Sarah Lucas has a feeling for materials that quite simply takes your breath away, a formidable command over sculptural form, a knack for striking compositions and juxtapositions, an abiding interest in charged and often politically incorrect content, and a deliciously wicked sense of humor. One might ask, “What is there not to like?” But Lucas has her detractors, who insist that she has not done one original thing over the course of her 30-year career.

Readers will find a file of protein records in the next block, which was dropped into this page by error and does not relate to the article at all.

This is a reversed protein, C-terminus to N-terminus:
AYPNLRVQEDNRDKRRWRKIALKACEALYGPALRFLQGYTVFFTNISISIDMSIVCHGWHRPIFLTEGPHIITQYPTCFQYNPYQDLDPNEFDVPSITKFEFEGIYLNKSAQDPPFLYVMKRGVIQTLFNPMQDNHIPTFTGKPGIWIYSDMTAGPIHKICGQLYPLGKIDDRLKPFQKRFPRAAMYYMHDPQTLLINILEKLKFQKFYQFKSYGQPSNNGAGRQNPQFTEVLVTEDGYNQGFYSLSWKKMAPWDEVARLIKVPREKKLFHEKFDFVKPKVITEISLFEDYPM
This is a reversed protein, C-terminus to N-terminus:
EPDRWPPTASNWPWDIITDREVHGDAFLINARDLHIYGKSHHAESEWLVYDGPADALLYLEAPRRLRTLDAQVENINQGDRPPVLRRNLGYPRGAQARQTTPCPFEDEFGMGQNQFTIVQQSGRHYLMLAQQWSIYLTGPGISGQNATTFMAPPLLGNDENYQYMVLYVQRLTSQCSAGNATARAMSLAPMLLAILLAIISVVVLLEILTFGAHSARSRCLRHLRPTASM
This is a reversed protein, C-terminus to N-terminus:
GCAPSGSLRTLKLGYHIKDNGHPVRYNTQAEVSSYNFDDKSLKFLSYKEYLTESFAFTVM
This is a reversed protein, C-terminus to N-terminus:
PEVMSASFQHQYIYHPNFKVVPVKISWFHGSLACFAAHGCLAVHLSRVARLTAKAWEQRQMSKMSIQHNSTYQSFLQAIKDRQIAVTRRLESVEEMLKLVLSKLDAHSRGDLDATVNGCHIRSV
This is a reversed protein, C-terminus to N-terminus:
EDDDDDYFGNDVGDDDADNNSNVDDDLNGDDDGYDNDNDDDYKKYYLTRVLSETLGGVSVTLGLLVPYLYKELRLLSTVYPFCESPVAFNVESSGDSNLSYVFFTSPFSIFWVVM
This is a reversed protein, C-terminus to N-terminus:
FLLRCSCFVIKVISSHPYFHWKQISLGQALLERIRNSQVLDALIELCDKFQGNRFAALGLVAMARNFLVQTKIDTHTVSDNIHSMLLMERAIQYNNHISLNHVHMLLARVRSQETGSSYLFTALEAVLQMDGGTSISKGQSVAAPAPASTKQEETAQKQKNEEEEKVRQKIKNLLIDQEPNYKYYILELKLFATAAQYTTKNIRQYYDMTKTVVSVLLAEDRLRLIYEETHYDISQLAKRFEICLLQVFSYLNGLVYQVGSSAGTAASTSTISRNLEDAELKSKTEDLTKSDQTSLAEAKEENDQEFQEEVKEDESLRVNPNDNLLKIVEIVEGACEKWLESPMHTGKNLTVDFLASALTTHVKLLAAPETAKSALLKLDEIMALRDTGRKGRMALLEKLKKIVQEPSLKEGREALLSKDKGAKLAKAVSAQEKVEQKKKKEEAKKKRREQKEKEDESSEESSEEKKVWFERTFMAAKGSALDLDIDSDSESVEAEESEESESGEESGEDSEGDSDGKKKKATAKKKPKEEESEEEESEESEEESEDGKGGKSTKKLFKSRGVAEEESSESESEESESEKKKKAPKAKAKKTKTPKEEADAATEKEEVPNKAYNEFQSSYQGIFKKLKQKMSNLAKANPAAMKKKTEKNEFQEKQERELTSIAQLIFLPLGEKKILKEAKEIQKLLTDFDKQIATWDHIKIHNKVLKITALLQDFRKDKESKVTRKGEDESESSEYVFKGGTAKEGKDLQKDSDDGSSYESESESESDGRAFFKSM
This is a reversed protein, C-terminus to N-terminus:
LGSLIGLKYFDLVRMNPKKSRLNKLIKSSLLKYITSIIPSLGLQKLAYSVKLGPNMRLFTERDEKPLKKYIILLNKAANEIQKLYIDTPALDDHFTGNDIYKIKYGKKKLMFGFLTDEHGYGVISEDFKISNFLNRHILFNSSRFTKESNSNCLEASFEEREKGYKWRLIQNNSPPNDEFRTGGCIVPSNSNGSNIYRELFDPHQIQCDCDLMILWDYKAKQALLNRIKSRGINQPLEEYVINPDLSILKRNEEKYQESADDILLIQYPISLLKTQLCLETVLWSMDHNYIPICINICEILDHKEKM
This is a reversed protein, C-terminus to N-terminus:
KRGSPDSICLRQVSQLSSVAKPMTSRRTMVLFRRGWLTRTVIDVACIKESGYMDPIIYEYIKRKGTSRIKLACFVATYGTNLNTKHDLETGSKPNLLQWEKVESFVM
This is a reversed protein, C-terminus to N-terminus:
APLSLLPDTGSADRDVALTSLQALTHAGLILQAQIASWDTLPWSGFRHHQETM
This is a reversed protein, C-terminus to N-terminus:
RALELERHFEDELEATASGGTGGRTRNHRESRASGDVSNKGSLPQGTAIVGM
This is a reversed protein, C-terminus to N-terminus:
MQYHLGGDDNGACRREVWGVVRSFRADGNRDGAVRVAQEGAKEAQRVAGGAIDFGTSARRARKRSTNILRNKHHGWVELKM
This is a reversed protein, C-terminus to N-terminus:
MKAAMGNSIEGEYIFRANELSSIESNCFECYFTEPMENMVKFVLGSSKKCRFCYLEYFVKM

Anyone with a modicum of grounding in Modernist and avant-garde practice can find sources or parallels for Lucas’s interventions. She has looked around—what ambitious artist has not?—and borrows or takes what she can use. What is important is what she does with her sources, and why she does it. Lucas has built a coherent and highly idiosyncratic body of work with a specific look, tone, feel, and content, despite the range within her oeuvre. The contemporary art scene would be a much poorer place without her input . . .
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